On Thursday August 9th, the Virginia Board of Elections announced that it had purged the State’s voter rolls of thousands of names. After a comparison with data from the Social Security Administration, the Board removed some 10,000 names of deceased individuals remaining on the registered voter list.
Clearing the voter rolls of inaccurate information is certainly a laudable and appropriate action for the Board to take, but in light of so many voting related maneuvers by the General Assembly and the McDonnell administration over the last year, and bearing in mind the nationwide voter suppression movement that threatens to disenfranchise thousands, possibly millions of Americans, this purge, so close to the election raises inevitable questions.
Along with many other states around the nation where Republicans control the government, the demonstratively fictitious voter fraud “crisis” has been used as a wedge to insert new, often misguided and sometimes clearly partisan election laws and rules that together have come to be viewed under the umbrella of “voter suppression” due to their clear tendency towards disenfranchising specific classes of voters like the poor, the elderly, college students and minorities with a track record of voting primarily for the other party.
While any single piece of legislation or administrative action may seem innocuous on its face, and even be justified by a professed concern for accuracy, taken as a whole these initiatives appear to constitute a direct attempt to alter the voting landscape in order to affect the upcoming election and elections in the future in a way favorable to the incumbent party.
With this in mind we’d like to raise the following points about what has been going on in Virginia this election cycle:
- There simply is NO evidence of voter fraud in the Commonwealth. NONE.
- In particular, there is NO evidence of widespread or even small scale impersonation (which is what the I.D. laws are supposedly intended to stop), as a means of voter fraud. NONE.
- There is NO evidence that ANY of the 10,000 names removed from the rolls were used to cast an illegal vote in Virginia. NOT ONE.
- There is NO evidence that anyone has voted under the name of a cartoon character or as their pet, an example often held up as a justification for such laws. Just because someone fills out a registration form with a joke name doesn’t mean that name passes muster with registrars. Removing those bogus names is the job of our registrars, and they appear to be doing it well.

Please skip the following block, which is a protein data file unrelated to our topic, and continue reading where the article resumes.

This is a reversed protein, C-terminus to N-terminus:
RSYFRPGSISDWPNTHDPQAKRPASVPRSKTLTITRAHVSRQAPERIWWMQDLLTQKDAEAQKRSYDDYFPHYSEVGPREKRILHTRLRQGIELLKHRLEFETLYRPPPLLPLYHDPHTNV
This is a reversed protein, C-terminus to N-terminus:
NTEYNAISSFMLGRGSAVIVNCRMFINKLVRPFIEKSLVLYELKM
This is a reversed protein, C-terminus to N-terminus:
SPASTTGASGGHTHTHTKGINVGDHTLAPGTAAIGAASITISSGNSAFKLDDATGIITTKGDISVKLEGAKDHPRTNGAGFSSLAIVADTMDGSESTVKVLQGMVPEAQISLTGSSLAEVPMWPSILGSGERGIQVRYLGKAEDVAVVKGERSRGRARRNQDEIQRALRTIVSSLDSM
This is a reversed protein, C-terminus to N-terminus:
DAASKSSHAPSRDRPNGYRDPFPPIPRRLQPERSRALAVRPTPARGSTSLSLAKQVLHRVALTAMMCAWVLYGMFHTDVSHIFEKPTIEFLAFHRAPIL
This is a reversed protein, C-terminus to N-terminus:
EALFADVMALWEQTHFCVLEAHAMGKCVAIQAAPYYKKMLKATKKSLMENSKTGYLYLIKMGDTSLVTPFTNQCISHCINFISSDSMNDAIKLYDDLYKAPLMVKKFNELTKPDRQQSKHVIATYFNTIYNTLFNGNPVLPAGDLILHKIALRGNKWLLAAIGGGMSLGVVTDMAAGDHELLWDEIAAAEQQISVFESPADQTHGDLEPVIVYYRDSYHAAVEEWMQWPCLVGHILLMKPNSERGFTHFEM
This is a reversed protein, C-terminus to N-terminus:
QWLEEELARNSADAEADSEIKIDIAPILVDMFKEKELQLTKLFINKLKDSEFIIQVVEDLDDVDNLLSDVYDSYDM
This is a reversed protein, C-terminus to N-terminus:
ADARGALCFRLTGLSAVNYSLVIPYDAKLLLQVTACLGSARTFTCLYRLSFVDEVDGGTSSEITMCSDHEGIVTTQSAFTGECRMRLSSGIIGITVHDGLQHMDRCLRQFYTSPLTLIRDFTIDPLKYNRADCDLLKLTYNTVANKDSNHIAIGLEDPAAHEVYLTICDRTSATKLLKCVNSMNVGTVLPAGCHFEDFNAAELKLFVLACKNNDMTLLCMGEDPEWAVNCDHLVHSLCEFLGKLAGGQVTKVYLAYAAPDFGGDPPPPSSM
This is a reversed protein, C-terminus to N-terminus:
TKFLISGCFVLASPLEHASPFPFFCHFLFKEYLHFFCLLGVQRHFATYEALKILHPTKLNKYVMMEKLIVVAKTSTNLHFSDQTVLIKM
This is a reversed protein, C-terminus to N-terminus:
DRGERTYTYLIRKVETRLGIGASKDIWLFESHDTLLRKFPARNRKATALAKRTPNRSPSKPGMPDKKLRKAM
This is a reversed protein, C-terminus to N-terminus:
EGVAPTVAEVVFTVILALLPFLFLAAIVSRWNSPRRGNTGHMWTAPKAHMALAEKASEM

- While the voter I.D. law that passed this year expanded the forms of identification allowable at the polls, it also imposes a provisional ballot on anyone without I.D. This ballot will not be counted on election day unless the voter returns and provides one of the forms of identification specified under the new law. In such a case the voter must then go the extra step of later submitting it to their local registrar by 12 noon Friday after the election. Since these new provisional ballots are not the same as real ballots, and will not be tallied without the voter’s further effort to prove their identity, there is strong evidence that many people who cast such ballots cannot or will not go through the expense, time and trouble to complete the procedure, thus resulting in otherwise legal votes never being recorded.
- We have concerns about the process of issuing new voter cards to every citizen in the Commonwealth so close to the election. There is bound to be confusion and mistakes will be made associated with this roll out, and there is little doubt that the most vulnerable members of the community will be the most affected by errors or delays.
- The state has yet to do any voter education regarding the new voter registration cards and the new I.D. law. This may prove particularly problematic for the poor, the elderly and voters for whom English is not a first language.
- We have history to draw from, and there is new evidence that some conservative groups plan to profile and target likely opposition voters with challenges at the polls, both as an attempt to frighten certain groups and to generally muddy and slow the voting process.
- Voting machines in Virginia are NOT required to keep a paper trail of votes cast. There is ample evidence that voting machines are vulnerable to tampering and hacking, and while we do not question the integrity of individual registrars, we are concerned about a process that relies on an unverifiable technology with proven problems.
Last year at the General Assembly we saw a raft of bills designed to limit access to the polls. We managed to defeat many of the most severe, but the effort to make it harder for certain Virginians to vote did not end there. Across the country the effort to disenfranchise voters continues on many fronts and in many insidious ways, for instance, the tendency of having fewer voting machines at polling stations in working class and minority neighborhoods – which results in longer lines and a curtailed opportunity for people in these communities to vote.
At a time when we should be encouraging participation by underrepresented Virginians, we could be creating a generally more hostile environment where certain voters are made to feel more like suspects than citizens.
We are worried that all these factors will add up to fewer people exercising their right to vote at a time when participation is already historically low. That is why we will continue to closely monitor this process and speak out when we have concerns.
The right to vote is at the heart of our democracy, and partisan attempts to make it harder for some to exercise that right damage our communities, our Commonwealth and our country.
APV Public Policy Team.